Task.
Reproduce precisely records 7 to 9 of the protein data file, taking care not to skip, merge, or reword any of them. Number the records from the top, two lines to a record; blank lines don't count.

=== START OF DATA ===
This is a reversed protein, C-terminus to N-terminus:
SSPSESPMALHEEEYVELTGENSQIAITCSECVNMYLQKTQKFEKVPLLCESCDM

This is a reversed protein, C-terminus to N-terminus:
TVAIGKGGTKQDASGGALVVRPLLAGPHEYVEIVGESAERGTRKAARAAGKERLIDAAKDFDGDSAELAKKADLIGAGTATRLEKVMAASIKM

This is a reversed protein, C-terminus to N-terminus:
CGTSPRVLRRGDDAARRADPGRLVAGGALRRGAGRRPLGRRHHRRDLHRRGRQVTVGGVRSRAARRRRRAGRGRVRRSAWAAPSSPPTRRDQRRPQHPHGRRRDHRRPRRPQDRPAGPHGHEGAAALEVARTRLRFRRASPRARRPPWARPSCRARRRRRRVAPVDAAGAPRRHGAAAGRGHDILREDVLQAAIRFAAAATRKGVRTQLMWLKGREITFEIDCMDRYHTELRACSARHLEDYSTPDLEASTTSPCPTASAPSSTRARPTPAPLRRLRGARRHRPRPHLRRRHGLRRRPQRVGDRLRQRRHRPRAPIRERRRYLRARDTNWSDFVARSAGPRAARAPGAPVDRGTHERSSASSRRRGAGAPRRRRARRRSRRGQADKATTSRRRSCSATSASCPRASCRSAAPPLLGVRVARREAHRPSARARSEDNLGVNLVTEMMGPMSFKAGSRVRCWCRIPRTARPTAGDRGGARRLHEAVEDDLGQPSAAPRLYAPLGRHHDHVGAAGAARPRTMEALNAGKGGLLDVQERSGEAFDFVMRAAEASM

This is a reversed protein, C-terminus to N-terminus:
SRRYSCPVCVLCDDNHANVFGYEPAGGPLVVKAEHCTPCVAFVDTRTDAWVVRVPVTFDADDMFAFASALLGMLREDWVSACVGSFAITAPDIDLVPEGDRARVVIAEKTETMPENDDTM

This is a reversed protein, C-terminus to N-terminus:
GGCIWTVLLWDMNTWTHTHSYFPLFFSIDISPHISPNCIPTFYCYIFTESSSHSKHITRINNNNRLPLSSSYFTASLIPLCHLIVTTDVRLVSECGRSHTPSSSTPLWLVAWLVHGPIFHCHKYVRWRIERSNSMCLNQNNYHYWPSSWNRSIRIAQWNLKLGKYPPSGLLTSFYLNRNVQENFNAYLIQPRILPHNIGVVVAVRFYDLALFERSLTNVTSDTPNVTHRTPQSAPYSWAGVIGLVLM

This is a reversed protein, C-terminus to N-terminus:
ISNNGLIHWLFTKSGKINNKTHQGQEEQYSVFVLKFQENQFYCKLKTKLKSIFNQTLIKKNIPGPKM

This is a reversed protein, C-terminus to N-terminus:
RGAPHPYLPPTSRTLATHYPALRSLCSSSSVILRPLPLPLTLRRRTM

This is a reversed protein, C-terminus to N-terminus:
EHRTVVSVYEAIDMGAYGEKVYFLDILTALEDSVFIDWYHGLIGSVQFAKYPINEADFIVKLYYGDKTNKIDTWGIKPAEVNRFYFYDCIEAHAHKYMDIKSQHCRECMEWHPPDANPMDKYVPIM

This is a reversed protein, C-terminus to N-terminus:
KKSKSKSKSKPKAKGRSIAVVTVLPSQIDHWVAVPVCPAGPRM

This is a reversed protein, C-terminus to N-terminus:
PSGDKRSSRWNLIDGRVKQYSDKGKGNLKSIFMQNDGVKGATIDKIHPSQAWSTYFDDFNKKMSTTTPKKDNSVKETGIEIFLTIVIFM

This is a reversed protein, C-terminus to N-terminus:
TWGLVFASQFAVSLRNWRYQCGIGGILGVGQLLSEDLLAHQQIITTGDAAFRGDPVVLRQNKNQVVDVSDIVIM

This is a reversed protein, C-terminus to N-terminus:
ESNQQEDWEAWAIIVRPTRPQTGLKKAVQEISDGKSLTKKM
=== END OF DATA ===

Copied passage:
This is a reversed protein, C-terminus to N-terminus:
RGAPHPYLPPTSRTLATHYPALRSLCSSSSVILRPLPLPLTLRRRTM

This is a reversed protein, C-terminus to N-terminus:
EHRTVVSVYEAIDMGAYGEKVYFLDILTALEDSVFIDWYHGLIGSVQFAKYPINEADFIVKLYYGDKTNKIDTWGIKPAEVNRFYFYDCIEAHAHKYMDIKSQHCRECMEWHPPDANPMDKYVPIM

This is a reversed protein, C-terminus to N-terminus:
KKSKSKSKSKPKAKGRSIAVVTVLPSQIDHWVAVPVCPAGPRM